Spotlight on the Start Fund
Mitigating conflict in Eastern Equatoria
At the best of times, the movement of internally displaced people into a host community can strain already scarce resources and create tensions. By involving both the Dinka IDP and Madi host communities in decision-making about aid delivery, Plan’s approach achieved peaceful co-existence despite the context of widespread ethnic disputes currently affecting South Sudan.
Violence erupted in South Sudan on December 15, 2013, after a National Liberation Council meeting failed to reconcile two opposing camps in the ruling Sudan People’s Liberation Movement (SPLM). The initial political crisis within the SPLM spilled over into an armed conflict combining historical rivalries and ethnic confrontations.
The largest of all ethnic groups in South Sudan, the Dinka, make up almost a quarter of South Sudan’s population. The Nuer is the second largest ethnic group, followed by the Murle, Luo, Acholi, Bari and Madi, amongst others – in total over 60 recognised ethnic groups.
The Start Fund was alerted on April 1 to a spike in the conflict, triggered by the start of the rainy season and the impending food crisis. According to OCHA’s response plan, 3.7 million people were in acute and emergency phases of food insecurity already by February. Plan UK was one of four agencies awarded a Start Fund grant, in this case to deliver lifesaving assistance to people affected by the crisis in Melijo IDP camp and Nimule town in Eastern Equatoria.
The Dinka and Madi communities
The IDPs in Melijo camp are Dinka, cattle breeders from the Bor County of Jonglei State. The indigenous groups inhabiting Nimule are Madi and Murle, traditionally farmers and known for being peaceful.
Peaceful co-existence, however, has been the exception and not the rule. The Madis perceive the Dinkas to be aggressive and arrogant, and the Dinkas hold underlying views that the Murle and Madi did not contribute enough to the war effort for independence from Sudan. At the heart of the divide are their competing livelihoods: Madi farmers have complained about the damaged caused by Dinka cattle, which run freely on their agricultural land. For Dinkas, on the other hand, cattle are extremely valued. Marriages and land are negotiated in cows, and Dinka babies are even named for the colours or distinctive features of their cattle.
The Dinka IDPs live in makeshift camps, dwellings which they have made themselves with bamboo, clay and bits and pieces of plastic sheeting. They are living in the bush on the outskirts of Nimule. The journey to Melijo takes more than an hour, even though it is only a 12 km journey.
High needs but limited aid
Plan has been accompanying the Dinka since their arrival to Nimule in January 2014. Staff have helped to facilitate communications between local authorities, the indigenous Madi and the IDPs in order to obtain land for the settlement of the Dinka on Nimule land.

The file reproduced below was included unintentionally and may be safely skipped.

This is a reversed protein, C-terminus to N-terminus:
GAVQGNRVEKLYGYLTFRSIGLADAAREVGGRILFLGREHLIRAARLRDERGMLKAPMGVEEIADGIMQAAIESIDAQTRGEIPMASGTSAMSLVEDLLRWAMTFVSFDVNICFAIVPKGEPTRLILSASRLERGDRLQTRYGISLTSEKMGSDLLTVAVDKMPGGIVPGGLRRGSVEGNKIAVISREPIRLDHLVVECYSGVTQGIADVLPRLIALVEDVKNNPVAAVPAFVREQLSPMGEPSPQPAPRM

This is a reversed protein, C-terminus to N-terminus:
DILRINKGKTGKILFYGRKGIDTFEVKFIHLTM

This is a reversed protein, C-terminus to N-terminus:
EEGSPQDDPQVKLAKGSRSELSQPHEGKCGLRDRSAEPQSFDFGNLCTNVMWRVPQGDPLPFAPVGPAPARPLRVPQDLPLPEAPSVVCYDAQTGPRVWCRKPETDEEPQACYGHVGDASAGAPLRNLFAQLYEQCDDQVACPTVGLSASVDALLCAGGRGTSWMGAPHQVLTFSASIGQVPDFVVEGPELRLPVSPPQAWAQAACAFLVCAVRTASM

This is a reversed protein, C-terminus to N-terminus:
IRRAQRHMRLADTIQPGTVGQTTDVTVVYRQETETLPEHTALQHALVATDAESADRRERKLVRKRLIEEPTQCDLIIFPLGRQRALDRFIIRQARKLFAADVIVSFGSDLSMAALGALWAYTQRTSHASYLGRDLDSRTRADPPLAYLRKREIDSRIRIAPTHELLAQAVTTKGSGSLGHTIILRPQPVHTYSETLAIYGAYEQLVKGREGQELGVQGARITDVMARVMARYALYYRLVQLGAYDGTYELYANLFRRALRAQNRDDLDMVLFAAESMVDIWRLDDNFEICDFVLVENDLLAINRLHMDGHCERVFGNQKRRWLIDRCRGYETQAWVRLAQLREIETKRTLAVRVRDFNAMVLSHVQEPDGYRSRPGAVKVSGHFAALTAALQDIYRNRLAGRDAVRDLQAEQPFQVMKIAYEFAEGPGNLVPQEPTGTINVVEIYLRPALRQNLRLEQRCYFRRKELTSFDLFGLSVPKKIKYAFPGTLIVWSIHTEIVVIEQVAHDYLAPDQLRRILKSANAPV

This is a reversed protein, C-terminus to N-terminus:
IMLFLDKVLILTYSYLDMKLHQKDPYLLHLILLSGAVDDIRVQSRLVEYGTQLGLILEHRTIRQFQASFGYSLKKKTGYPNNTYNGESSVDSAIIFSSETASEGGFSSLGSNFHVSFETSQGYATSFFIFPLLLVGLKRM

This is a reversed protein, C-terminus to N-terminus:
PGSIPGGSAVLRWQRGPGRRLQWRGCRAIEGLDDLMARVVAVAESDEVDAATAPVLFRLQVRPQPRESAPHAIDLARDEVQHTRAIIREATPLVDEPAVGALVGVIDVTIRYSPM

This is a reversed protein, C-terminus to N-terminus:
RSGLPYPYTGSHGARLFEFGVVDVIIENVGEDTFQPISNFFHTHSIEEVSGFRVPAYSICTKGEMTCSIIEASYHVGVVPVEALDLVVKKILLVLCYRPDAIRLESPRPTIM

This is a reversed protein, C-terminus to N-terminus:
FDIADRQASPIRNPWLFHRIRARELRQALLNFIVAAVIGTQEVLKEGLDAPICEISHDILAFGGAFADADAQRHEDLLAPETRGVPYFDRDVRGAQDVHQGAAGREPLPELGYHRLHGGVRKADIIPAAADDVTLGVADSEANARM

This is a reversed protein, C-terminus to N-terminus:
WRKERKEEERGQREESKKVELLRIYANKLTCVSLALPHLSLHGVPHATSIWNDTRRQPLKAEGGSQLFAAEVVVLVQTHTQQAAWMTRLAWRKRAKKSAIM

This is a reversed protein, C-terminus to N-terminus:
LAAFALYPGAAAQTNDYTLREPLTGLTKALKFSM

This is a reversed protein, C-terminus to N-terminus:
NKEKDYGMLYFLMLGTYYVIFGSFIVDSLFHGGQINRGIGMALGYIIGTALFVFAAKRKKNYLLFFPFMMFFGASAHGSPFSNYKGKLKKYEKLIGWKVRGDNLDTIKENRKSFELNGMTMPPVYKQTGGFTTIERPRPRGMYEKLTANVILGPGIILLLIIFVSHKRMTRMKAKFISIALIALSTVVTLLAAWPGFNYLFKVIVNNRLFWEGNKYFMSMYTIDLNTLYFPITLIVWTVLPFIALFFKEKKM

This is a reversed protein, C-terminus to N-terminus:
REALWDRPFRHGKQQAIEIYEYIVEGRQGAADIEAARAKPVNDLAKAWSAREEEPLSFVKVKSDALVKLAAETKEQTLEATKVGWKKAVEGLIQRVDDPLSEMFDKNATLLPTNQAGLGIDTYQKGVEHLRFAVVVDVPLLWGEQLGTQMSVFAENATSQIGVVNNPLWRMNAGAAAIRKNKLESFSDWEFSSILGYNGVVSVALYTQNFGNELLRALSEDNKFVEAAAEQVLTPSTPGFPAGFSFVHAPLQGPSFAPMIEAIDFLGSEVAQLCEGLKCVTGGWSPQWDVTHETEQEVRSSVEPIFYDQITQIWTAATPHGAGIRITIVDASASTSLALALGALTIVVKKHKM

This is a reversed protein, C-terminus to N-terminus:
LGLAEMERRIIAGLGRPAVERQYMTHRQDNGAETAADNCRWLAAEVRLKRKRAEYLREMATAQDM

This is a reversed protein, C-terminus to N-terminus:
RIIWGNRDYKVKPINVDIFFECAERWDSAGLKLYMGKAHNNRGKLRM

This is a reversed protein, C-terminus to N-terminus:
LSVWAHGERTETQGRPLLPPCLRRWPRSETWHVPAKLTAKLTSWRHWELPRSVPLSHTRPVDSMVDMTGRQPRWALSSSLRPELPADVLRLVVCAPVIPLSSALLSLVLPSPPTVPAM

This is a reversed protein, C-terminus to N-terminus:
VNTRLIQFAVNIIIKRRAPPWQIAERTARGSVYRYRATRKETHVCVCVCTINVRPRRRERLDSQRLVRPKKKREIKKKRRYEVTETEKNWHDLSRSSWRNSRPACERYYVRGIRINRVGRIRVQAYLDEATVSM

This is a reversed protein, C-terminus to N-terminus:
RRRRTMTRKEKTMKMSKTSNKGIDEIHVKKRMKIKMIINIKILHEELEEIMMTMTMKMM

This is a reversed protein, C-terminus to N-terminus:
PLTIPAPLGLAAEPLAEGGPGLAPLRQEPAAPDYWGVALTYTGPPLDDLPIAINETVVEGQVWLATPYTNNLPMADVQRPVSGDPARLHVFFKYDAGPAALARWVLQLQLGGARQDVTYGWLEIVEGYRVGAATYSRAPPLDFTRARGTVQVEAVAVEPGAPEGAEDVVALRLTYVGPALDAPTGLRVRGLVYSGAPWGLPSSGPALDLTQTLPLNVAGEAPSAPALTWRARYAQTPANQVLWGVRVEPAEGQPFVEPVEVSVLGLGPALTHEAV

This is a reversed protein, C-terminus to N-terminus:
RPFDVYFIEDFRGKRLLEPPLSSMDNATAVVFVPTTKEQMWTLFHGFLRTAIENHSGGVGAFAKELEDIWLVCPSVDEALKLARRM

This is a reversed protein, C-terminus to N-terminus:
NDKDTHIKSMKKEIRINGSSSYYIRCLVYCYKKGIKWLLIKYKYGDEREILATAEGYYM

On May 4th, Plan held one of many discussions with the Dinka living in Melijo camp. It was facilitated by the chief of the community and IDP representatives, including women, children and elders. They explained that they were in dire need of food and clean water. For months past, they had not received any food assistance. They left their homes without any assets and struggled to feed themselves, resorting to collecting wild fruits from the bush and fish from the nearby river, which is also the source of their drinking water. To get water women and children, some as small as five years old walk for an hour and a half each day.
Similarly, vulnerable households within the Madi and Murle communities are suffering from the national crisis. Their resources are drastically overstretched, hosting families and relatives in their homes for long periods with no solution in sight. They are also food insecure due to displacement and violence, causing large-scale abandonment of assets and interrupting their agricultural food production. Access to water has been seriously affected by the influx of IDPs, as well, congesting water points and latrines and increasing the risk of water borne diseases.
When Plan’s Start Fund project arrived with badly needed supplies, needs were high for both the 900 Dinka IDP families in Melijo and vulnerable Madi households in Nimule, but supplies were limited. Given the history of ethnic divide, there were high risks of conflict due to limited aid. Plan decided to address this directly by convening discussions between the two groups.
A community-driven solution
Working with chiefs from both the Dinka and Madi communities, Plan’s staff explained the project’s aims, the amount of assistance available and the importance of maintaining peaceful relations. The mediation led to a workable solution: for the first time, Dinkas agreed to share 10% of the aid with vulnerable Madi families, as a token of gratitude for temporarily allowing them refuge on their land. This was offered even though there would not be enough aid for every Dinka family.
Given the ethnic disputes currently affecting the country, achieving compromise and peaceful coexistence was considered one of the key unintended successes of the Start Fund project that Plan will strive to replicate. Sensitisation of community leaders not only improved relations between the host and IDP communities but also improved implementation. By empowering the affected communities to make difficult decisions about aid, Plan’s Start Fund project was able to mitigate conflict between the two vulnerable groups while providing lifesaving assistance to the most vulnerable.